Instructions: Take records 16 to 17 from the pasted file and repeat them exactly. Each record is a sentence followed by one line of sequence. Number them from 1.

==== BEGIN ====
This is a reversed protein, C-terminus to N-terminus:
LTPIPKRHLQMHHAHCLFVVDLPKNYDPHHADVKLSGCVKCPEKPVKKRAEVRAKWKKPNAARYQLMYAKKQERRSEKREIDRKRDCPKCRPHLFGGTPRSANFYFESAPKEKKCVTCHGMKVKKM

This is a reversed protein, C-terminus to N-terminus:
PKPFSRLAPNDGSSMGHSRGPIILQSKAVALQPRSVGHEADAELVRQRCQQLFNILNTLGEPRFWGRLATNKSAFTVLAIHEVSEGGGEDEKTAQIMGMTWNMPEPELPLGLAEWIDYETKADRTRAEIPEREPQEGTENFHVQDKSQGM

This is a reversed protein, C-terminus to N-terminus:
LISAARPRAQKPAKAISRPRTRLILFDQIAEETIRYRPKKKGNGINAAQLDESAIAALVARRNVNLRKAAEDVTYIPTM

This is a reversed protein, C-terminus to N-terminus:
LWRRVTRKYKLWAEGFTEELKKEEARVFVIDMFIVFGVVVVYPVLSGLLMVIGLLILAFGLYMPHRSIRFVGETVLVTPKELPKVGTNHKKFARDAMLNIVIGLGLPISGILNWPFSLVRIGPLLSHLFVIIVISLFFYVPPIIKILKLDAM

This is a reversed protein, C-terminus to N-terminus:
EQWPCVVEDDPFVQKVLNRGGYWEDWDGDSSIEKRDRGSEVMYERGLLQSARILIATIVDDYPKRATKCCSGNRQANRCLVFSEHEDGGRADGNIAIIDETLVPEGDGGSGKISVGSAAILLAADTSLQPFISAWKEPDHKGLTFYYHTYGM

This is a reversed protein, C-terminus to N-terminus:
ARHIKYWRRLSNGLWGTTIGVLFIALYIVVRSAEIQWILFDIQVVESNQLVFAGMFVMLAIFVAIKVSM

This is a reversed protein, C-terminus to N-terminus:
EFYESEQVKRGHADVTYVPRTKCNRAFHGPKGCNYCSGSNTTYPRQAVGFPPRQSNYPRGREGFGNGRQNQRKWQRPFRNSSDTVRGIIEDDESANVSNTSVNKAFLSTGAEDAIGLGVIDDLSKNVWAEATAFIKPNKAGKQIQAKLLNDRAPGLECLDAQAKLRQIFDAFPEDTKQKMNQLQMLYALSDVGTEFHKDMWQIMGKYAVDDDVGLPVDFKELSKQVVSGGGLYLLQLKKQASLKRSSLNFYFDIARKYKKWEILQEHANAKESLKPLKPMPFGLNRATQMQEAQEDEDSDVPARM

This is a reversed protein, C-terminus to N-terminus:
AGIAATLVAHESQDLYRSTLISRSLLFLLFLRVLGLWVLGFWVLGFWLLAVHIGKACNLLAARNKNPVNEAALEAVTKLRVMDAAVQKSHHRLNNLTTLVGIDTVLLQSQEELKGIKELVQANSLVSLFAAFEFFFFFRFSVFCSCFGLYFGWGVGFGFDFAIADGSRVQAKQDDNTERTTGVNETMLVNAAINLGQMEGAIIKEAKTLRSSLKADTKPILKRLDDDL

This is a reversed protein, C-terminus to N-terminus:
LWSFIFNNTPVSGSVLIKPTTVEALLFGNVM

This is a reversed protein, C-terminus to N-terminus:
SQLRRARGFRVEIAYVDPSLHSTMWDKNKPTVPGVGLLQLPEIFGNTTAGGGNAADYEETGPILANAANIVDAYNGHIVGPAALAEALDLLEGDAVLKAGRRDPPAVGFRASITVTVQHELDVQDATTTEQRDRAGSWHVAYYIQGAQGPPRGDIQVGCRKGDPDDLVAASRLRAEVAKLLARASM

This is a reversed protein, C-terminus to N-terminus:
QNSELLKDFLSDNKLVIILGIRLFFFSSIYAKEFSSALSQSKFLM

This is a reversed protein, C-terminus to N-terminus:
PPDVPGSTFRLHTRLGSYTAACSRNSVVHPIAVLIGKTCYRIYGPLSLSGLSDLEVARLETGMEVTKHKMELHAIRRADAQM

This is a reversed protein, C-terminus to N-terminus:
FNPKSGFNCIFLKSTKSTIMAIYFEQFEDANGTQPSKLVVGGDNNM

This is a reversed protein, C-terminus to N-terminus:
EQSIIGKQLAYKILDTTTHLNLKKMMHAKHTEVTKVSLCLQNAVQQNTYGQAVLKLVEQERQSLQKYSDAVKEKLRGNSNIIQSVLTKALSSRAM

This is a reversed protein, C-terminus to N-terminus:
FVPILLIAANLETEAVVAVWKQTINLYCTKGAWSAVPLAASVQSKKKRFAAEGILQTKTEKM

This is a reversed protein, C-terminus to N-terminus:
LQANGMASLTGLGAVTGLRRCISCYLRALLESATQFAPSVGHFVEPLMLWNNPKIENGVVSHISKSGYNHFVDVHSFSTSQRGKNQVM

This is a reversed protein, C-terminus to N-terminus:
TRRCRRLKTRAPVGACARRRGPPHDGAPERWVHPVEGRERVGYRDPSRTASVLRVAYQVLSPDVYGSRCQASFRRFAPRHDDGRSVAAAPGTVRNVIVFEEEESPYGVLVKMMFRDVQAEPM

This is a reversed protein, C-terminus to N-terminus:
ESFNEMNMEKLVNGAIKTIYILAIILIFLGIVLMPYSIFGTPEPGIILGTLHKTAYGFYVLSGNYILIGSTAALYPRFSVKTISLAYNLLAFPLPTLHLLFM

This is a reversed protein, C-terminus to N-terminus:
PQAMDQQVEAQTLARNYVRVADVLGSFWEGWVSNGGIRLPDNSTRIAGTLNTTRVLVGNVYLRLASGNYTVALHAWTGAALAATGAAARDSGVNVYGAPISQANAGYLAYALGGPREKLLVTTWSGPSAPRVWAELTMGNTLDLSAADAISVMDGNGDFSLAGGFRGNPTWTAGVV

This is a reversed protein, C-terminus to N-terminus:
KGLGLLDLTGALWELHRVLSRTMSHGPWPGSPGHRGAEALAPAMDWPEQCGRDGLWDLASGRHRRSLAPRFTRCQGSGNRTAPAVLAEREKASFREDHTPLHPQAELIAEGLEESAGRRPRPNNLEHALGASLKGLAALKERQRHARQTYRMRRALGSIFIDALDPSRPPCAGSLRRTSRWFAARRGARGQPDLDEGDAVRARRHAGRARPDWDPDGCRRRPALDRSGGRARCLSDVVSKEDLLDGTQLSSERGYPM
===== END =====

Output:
This is a reversed protein, C-terminus to N-terminus:
LQANGMASLTGLGAVTGLRRCISCYLRALLESATQFAPSVGHFVEPLMLWNNPKIENGVVSHISKSGYNHFVDVHSFSTSQRGKNQVM

This is a reversed protein, C-terminus to N-terminus:
TRRCRRLKTRAPVGACARRRGPPHDGAPERWVHPVEGRERVGYRDPSRTASVLRVAYQVLSPDVYGSRCQASFRRFAPRHDDGRSVAAAPGTVRNVIVFEEEESPYGVLVKMMFRDVQAEPM